197.Section 12(1) provides that the worker has the right not to be subject to any detriment by any act, or deliberate failure to act by his employer, on the grounds that he sought to exercise the right to be accompanied or sought to accompany a worker in accordance with section 10. It expressly provides that accompanying workers have rights whether or not they share the same employer as the worker seeking accompaniment. The effect of subsection (2) is that existing provisions permitting a worker to complain to an employment tribunal that he has been subject to detriment on the grounds defined by sections 44-47 of the 1996 Act are to apply on contravention of subsection (1). This means that the employer will be placed under an obligation to show the ground for which he acted (or failed to act) detrimentally. The effect of subsection (3) is that where a worker is dismissed because he exercised or sought to exercise his rights under section 10, or accompanied another in accordance with that section (or sought to do so), the dismissal will be automatically unfair. Subsection (4) provides that subsection (3) is not subject to any age limit or qualifying period. Subsection (5) extends the availability of interim relief, provided for by sections 128 to 132 of the 1996 Act, to dismissals for exercising or seeking to exercise the right to be accompanied or to accompany. Subsection (6) provides that references to an “employee” in relevant parts of the 1996 Act are to be taken as references to a “worker”.

198.Section 13(1) defines “worker” for the purposes of these rights. The definition includes agency workers (defined in subsection (2)); home workers (defined in subsection (3)); persons in Crown employment (except members of the naval, military, air or reserve forces of the Crown); and relevant members of House of Lords or House of Commons staff. In the case of an agency worker, either the agent or the principal is deemed to be the employer. In the case of a home worker, the employer is deemed to be a person who contracts for work from a home worker. Subsection (4) defines “disciplinary hearing” for the purposes of section 10 as one which could result either in (a) an employer administering a formal warning to a worker; or (b) an employer taking some other action against him; or (c) the confirmation of a warning issued or other action taken. (This third category is intended to cover appeal hearings where a sanction might be endorsed or removed.) Subsection (5) defines a grievance hearing for the purposes of section 10 as a hearing which concerns the performance of a duty by the employer in relation to a worker. Subsection (6) sets out the definition of “working day” for the purposes of ascertaining whether workers have suggested an alternative date for a hearing within the time limit of five working days.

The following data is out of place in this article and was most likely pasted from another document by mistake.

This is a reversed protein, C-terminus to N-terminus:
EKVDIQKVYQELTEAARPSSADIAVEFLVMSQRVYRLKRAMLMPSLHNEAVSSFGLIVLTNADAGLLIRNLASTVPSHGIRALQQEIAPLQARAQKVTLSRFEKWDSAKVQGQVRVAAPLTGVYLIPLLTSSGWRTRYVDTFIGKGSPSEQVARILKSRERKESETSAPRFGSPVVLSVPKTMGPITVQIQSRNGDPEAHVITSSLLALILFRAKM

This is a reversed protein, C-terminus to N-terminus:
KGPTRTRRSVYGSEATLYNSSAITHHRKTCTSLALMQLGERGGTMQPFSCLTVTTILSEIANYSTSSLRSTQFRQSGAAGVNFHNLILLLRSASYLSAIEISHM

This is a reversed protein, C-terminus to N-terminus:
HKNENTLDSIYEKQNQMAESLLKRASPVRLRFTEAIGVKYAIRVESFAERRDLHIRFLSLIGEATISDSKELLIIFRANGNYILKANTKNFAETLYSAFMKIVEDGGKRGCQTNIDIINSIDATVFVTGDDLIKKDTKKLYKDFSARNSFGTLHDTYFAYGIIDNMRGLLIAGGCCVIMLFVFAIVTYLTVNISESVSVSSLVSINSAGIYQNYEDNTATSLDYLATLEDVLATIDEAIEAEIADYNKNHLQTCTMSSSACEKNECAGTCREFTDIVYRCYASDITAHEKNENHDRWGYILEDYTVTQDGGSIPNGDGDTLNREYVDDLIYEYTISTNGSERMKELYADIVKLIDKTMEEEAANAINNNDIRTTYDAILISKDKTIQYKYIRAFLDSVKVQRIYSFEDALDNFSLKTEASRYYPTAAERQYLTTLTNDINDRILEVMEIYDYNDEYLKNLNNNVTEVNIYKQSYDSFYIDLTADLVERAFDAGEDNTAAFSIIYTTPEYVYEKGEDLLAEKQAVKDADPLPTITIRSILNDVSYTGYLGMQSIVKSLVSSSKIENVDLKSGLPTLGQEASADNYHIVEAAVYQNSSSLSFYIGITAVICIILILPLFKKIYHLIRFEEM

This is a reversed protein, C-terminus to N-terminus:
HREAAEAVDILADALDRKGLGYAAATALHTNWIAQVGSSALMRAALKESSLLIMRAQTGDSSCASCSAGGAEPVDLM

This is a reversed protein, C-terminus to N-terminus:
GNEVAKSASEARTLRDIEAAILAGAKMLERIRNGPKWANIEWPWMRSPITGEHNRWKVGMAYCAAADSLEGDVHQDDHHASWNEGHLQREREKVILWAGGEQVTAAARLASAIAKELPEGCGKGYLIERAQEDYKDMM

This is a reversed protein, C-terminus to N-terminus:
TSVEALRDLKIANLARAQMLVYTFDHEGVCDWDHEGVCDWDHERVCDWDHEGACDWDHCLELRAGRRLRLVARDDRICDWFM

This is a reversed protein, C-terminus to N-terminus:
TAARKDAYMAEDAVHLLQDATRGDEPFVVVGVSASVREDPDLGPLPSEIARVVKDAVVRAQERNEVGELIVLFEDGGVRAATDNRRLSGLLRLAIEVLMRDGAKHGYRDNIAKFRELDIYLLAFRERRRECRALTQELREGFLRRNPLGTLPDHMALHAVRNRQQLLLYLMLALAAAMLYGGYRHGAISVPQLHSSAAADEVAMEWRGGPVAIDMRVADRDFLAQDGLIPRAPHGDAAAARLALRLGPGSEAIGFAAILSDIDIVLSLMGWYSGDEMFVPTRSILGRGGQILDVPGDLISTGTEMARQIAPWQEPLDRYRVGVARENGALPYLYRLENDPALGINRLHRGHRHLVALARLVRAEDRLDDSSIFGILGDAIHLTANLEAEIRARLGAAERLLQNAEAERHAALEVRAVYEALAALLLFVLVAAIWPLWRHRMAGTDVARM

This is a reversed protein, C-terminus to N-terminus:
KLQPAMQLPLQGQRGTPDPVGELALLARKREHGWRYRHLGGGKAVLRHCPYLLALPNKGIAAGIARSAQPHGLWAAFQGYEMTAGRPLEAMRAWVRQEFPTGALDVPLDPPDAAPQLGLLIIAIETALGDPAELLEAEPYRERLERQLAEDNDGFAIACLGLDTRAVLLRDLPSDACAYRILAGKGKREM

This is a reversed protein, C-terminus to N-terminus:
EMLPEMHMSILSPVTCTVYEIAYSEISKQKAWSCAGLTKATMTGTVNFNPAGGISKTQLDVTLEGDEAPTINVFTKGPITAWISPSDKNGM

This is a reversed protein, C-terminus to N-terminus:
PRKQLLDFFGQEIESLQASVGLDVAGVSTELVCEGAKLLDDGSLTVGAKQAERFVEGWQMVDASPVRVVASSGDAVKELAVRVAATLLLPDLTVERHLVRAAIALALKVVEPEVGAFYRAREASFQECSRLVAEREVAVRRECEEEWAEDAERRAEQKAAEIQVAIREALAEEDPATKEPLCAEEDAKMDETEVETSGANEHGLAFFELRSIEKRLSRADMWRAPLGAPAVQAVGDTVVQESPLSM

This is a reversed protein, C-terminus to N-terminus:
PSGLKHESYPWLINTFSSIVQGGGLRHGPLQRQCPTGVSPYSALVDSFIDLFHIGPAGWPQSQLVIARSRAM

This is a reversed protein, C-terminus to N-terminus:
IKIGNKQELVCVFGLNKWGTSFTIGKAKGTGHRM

199.Section 14 prohibits individuals from opting out of the provisions or from waiving their right to bring tribunal proceedings under sections 10-13, and makes available conciliation procedures. Section 14(a) applies certain provisions of section 203 of the 1996 Act to sections 10-13. This has the effect that any provision in a contract of employment or other agreement is void to the extent that it would exclude or limit the effect of the rights conferred by sections 10-13 or prevents a worker complaining of a breach of the rights. The only exceptions are settlements of tribunal cases made with the assistance of an ACAS conciliation officer under section 18 of the Employment Tribunals Act 1996 and legally binding compromise agreements to settle tribunal cases which comply with section 203(3). Section 14(b) applies certain provisions of section 18 of the Employment Tribunals Act 1996 to rights under sections 10-13. This provides that ACAS conciliation officers have a duty to attempt to promote a settlement of tribunal cases relating to those rights proceedings

200.Section 15 exempts members of the Security Service, Secret Intelligence Service and the Government Communications Headquarters from the rights conferred by sections 10-13.